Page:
• canine distemper;
  • disease ecology;
  • Feline Calicivirus;
  • Feline Panleukopenia;
  • Puma concolor;
  • Toxoplasma gondii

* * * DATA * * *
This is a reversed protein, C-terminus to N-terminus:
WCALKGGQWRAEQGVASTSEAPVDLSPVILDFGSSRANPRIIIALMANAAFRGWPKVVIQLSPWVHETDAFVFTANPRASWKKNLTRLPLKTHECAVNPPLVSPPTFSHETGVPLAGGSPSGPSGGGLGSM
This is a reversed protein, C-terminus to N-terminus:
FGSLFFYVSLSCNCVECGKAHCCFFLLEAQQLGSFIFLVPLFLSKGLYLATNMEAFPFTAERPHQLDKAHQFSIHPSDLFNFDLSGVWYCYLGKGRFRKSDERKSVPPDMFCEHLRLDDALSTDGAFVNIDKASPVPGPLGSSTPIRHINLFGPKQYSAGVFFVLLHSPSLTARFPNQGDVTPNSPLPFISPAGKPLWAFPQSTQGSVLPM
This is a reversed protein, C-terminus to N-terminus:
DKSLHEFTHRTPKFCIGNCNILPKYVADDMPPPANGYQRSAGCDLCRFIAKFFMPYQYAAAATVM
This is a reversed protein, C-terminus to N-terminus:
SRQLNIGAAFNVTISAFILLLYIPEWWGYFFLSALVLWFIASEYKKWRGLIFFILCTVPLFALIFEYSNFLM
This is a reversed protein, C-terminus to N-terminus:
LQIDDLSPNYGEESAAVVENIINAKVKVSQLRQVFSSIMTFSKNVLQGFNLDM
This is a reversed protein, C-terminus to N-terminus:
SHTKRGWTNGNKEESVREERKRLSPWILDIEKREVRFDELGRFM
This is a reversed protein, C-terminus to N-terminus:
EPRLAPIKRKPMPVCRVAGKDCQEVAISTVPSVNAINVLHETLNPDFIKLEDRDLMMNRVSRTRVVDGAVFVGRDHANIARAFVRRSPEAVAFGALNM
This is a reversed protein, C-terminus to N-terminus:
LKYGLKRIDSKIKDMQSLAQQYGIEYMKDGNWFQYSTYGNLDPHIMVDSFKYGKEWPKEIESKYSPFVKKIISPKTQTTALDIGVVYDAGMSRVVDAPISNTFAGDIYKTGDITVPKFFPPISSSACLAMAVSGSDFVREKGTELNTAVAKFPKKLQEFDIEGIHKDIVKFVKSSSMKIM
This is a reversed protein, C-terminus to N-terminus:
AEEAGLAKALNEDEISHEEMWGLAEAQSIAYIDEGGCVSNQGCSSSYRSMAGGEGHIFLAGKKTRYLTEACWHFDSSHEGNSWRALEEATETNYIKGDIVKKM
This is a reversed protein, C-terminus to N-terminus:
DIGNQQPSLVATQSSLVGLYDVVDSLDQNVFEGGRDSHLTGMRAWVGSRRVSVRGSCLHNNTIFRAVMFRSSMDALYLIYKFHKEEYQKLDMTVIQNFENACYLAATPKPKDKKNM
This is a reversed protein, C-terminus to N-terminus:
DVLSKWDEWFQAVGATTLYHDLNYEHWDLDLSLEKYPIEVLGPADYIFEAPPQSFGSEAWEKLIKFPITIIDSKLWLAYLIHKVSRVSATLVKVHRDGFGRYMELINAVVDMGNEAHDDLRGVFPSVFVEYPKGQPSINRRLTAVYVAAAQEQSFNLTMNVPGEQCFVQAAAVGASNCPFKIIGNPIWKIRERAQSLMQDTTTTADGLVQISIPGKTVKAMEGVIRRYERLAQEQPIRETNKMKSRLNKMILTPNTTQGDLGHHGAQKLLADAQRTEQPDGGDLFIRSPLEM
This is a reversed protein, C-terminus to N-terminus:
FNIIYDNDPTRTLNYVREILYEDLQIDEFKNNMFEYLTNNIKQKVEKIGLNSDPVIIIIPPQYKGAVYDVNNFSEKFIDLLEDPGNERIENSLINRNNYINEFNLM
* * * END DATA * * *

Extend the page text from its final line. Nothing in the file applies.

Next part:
An understanding of the prevalence of diseases in free-ranging populations of felids is limited, and there is even less known about the overall health and diseases of wild felids that inhabit or utilize urban areas. We collected serum samples from 9 radiocollared mountain lions (Puma concolor) in the mountains surrounding Tucson, Arizona, USA, from August 2005 to August 2008. We tested serum samples for evidence of exposure to 10 feline viruses: Feline Calicivirus (FCV), Feline Herpesvirus, Feline Enteric Coronavirus, Feline Syncytial Virus–Feline Foamy Virus, Feline Infectious Peritonitis, Feline Immunodeficiency Virus, Feline Panleukopenia Virus (FPLV), Feline Leukemia Virus, Canine Distemper Virus (CDV), and Toxoplasma gondii. The highest prevalences of exposure were: T. gondii (8/9), FPLV (7/9), and FCV (6/9). One male was seropositive for CDV, T. gondii, and FPLV. Mountain lions inhabiting smaller fragmented landscapes and urban areas have more contact with other felids and domesticated animals. Frequent contact among mountain lions, other felids, and domesticated animals can lead to higher risk of exposure and facilitate the spread of the disease from animal to animal. © 2012 The Wildlife Society.